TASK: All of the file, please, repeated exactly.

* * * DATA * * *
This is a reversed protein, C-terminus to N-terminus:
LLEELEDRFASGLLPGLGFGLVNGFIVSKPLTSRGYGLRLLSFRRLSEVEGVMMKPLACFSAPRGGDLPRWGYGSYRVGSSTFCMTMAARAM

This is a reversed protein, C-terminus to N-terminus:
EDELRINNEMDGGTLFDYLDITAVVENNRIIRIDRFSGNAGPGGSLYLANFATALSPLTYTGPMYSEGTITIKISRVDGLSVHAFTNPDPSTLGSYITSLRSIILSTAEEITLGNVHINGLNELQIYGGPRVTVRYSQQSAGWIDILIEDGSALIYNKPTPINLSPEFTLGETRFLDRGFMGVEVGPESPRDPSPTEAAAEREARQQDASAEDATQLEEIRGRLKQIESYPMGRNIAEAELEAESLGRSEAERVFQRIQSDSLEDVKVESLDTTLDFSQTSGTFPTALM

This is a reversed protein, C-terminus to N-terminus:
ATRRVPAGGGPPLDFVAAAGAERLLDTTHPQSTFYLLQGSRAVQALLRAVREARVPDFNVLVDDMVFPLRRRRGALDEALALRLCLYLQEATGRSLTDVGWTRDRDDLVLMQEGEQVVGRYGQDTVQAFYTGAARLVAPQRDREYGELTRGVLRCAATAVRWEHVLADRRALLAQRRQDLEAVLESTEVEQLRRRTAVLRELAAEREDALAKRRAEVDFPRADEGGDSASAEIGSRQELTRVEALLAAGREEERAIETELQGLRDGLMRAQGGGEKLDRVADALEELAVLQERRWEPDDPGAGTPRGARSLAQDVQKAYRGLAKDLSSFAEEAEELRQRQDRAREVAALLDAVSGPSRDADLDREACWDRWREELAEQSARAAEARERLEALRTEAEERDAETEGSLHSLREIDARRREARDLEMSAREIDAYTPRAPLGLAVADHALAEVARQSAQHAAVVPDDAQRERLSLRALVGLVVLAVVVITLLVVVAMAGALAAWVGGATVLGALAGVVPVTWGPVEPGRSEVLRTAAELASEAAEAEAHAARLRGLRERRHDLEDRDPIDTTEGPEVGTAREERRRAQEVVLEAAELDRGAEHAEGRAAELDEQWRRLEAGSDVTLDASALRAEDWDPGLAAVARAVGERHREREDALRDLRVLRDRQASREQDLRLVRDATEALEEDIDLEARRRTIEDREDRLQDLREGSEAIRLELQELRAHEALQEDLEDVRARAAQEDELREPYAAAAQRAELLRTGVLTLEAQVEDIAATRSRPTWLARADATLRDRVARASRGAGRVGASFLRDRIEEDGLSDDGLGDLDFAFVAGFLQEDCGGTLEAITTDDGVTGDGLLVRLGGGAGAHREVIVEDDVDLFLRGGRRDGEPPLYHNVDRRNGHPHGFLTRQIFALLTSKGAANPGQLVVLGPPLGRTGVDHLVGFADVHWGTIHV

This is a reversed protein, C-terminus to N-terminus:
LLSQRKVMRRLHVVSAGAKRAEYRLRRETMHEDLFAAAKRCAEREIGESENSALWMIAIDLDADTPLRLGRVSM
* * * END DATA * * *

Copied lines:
This is a reversed protein, C-terminus to N-terminus:
LLEELEDRFASGLLPGLGFGLVNGFIVSKPLTSRGYGLRLLSFRRLSEVEGVMMKPLACFSAPRGGDLPRWGYGSYRVGSSTFCMTMAARAM

This is a reversed protein, C-terminus to N-terminus:
EDELRINNEMDGGTLFDYLDITAVVENNRIIRIDRFSGNAGPGGSLYLANFATALSPLTYTGPMYSEGTITIKISRVDGLSVHAFTNPDPSTLGSYITSLRSIILSTAEEITLGNVHINGLNELQIYGGPRVTVRYSQQSAGWIDILIEDGSALIYNKPTPINLSPEFTLGETRFLDRGFMGVEVGPESPRDPSPTEAAAEREARQQDASAEDATQLEEIRGRLKQIESYPMGRNIAEAELEAESLGRSEAERVFQRIQSDSLEDVKVESLDTTLDFSQTSGTFPTALM

This is a reversed protein, C-terminus to N-terminus:
ATRRVPAGGGPPLDFVAAAGAERLLDTTHPQSTFYLLQGSRAVQALLRAVREARVPDFNVLVDDMVFPLRRRRGALDEALALRLCLYLQEATGRSLTDVGWTRDRDDLVLMQEGEQVVGRYGQDTVQAFYTGAARLVAPQRDREYGELTRGVLRCAATAVRWEHVLADRRALLAQRRQDLEAVLESTEVEQLRRRTAVLRELAAEREDALAKRRAEVDFPRADEGGDSASAEIGSRQELTRVEALLAAGREEERAIETELQGLRDGLMRAQGGGEKLDRVADALEELAVLQERRWEPDDPGAGTPRGARSLAQDVQKAYRGLAKDLSSFAEEAEELRQRQDRAREVAALLDAVSGPSRDADLDREACWDRWREELAEQSARAAEARERLEALRTEAEERDAETEGSLHSLREIDARRREARDLEMSAREIDAYTPRAPLGLAVADHALAEVARQSAQHAAVVPDDAQRERLSLRALVGLVVLAVVVITLLVVVAMAGALAAWVGGATVLGALAGVVPVTWGPVEPGRSEVLRTAAELASEAAEAEAHAARLRGLRERRHDLEDRDPIDTTEGPEVGTAREERRRAQEVVLEAAELDRGAEHAEGRAAELDEQWRRLEAGSDVTLDASALRAEDWDPGLAAVARAVGERHREREDALRDLRVLRDRQASREQDLRLVRDATEALEEDIDLEARRRTIEDREDRLQDLREGSEAIRLELQELRAHEALQEDLEDVRARAAQEDELREPYAAAAQRAELLRTGVLTLEAQVEDIAATRSRPTWLARADATLRDRVARASRGAGRVGASFLRDRIEEDGLSDDGLGDLDFAFVAGFLQEDCGGTLEAITTDDGVTGDGLLVRLGGGAGAHREVIVEDDVDLFLRGGRRDGEPPLYHNVDRRNGHPHGFLTRQIFALLTSKGAANPGQLVVLGPPLGRTGVDHLVGFADVHWGTIHV

This is a reversed protein, C-terminus to N-terminus:
LLSQRKVMRRLHVVSAGAKRAEYRLRRETMHEDLFAAAKRCAEREIGESENSALWMIAIDLDADTPLRLGRVSM